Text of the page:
Training the dogs has been going well. They are very strong now and hard to hold back. The other day I hooked up 12 dogs, set the brake on the four-wheeler and was walking (running, actually) to the front of the line to unhook the leaders. Well, the dogs managed to pop the brake and when I looked back the four-wheeler was coming right for me but the leaders (Bull and Hazel) were still tied to the post. The result was massive tangle in which I had to call Ken to come and help me. By the time we got out on the trail I was sweating buckets. The rest of the run was flawless, however. I've been running at night because it's easier to see cars when we have to cross the road. The dogs also run better at night and when it's clear out, it's really beautiful. Anyway, we'll go again tomorrow. I might hook a dog or two up to a toboggan at the bonfire and give kiddy rides down the driveway. We'll see.
Monday, December 18, 2006
Well, this is my last day in Barrow. What a not-so-long, yet-very-strange trip it's been. I now find myself in the lobby of the hotel I was staying at, sucking the last bit of wireless out of the King Eider Inn. I was just informed that the washroom is for guests only and since I've already checked out, I can't go pee in their loo. Hmmm. Tricky. Very tricky. Instead of making a big deal (they are letting me loiter in the lobby until my flight) I might just have to pull a Trisha E. around back. We'll see. I'm also chugging their complimentary coffee like it's going out of style. I should probably stop drinking since there's no facility.
So. This morning I was at Pepe's for breakfast and the manager (owner?) Joe was telling me about how he has a museum in his house. He informed me he has a stuffed polar bear that measures 10 feet. "It's about three feet bigger than the bear in the lobby of the Top of the World Hotel," he said. Then he giggled (he's kind of a sketchy dude) and said, "My polar bear can beat up their polar bear." I laughed, a little too hard, and he got serious. "It can," he said.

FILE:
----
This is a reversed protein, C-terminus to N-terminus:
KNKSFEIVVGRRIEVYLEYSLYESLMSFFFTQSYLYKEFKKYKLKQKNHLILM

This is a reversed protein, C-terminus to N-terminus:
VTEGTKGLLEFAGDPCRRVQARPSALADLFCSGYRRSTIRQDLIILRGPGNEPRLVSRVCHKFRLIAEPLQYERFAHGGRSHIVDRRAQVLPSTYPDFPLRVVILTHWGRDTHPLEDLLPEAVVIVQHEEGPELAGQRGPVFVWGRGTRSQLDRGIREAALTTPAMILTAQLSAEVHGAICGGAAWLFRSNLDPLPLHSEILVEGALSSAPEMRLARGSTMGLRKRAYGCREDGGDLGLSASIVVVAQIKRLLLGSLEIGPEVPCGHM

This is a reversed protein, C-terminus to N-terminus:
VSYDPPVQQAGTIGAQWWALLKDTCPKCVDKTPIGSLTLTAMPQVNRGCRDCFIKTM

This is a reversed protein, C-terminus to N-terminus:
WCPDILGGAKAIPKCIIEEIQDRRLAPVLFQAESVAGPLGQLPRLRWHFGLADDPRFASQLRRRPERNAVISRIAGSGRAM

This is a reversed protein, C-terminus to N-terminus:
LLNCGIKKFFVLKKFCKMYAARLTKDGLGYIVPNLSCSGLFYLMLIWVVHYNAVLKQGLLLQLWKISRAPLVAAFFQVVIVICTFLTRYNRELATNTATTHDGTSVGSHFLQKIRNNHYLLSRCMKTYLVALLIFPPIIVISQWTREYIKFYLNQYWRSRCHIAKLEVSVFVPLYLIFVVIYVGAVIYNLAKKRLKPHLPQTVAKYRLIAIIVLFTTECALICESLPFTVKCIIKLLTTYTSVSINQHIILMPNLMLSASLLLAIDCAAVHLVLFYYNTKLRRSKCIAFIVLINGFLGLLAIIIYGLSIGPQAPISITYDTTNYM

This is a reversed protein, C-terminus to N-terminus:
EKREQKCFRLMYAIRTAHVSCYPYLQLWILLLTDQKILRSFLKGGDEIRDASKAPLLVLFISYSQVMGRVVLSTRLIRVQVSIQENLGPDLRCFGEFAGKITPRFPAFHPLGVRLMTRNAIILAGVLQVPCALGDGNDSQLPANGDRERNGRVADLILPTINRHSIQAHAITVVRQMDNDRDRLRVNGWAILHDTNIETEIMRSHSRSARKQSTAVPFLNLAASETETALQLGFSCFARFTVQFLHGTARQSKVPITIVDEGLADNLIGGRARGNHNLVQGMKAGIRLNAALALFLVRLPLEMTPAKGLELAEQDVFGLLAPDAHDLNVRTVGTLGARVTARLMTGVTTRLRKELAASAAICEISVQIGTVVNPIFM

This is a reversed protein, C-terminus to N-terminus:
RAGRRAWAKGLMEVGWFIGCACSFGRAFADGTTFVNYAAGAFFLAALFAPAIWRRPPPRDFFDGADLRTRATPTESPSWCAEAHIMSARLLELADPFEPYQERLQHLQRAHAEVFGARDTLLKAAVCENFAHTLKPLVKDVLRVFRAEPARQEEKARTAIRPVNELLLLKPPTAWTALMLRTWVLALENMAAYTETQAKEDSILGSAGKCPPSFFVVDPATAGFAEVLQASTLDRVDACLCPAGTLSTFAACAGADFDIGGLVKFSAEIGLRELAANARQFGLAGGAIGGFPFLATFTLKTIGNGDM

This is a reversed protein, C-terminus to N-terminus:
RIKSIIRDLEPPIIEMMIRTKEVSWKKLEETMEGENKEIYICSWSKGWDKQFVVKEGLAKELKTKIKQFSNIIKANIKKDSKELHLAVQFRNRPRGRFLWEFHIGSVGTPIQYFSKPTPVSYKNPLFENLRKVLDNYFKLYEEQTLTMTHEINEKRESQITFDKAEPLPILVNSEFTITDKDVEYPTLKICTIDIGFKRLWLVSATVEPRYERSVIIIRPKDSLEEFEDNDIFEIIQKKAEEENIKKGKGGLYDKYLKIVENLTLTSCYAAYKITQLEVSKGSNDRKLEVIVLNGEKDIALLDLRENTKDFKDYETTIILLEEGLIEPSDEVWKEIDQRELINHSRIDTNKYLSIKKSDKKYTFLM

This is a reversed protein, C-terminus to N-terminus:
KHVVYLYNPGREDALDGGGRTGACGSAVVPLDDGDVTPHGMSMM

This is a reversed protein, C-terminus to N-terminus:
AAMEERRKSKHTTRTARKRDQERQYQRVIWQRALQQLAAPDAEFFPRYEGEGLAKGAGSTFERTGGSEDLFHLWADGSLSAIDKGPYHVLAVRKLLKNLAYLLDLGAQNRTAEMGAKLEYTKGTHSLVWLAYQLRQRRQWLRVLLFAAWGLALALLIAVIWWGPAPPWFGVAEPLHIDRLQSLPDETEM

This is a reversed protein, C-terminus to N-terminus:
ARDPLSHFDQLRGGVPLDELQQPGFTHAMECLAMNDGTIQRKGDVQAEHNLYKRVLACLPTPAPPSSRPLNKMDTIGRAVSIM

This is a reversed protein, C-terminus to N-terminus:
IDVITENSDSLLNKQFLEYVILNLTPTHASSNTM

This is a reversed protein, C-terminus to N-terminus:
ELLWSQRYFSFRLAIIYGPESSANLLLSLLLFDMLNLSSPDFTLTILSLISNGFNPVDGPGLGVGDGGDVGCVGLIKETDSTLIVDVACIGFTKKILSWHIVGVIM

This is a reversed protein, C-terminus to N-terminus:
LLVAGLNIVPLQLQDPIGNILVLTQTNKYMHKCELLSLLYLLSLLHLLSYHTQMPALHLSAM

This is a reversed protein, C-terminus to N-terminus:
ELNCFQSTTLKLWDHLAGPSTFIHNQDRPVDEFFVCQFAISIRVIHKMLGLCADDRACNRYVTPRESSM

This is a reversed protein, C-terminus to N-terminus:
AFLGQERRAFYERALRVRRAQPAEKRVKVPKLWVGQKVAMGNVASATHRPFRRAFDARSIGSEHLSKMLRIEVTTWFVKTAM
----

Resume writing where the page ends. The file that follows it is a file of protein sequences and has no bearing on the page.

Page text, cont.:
I wanted to remind him that the beasts were in fact dead, and therefore not capable of fighting each other, but instead I nodded solemnly and bolted for the door. A while later, my cab driver told me that Friday night he was bombing along the point road doing about 80 km per hour when a polar bear sauntered out in front of him. He told the story with such gusto that my heart was racing. "What did you DO?" I half-screeched. He said he just sat there, in awe, and watched it. The troopers showed up a minute later to scare it out of town.
Ok, one more polar bear story.
Yesterday, I got dropped off by a woman cabbie on the beach of the Arctic Ocean to take photos of some old whaling boats and bones. I told her to come back in about half an hour. When she returned, I was still down on the beach, but I had left my camera bag in the snow bank where she dropped me off. She pulled up, saw my belongings but not me, and thought I had been dragged out to sea by a polar bear. When I finally did show up, she was near panic. I apologized and said I didn't realize that I shouldn't have done that. After hearing stories from a friend who lived in Rankin Inlet for a while about how a siren would be set off whenever a polar bear came into town, I just thought the same would go for Barrow. Not so.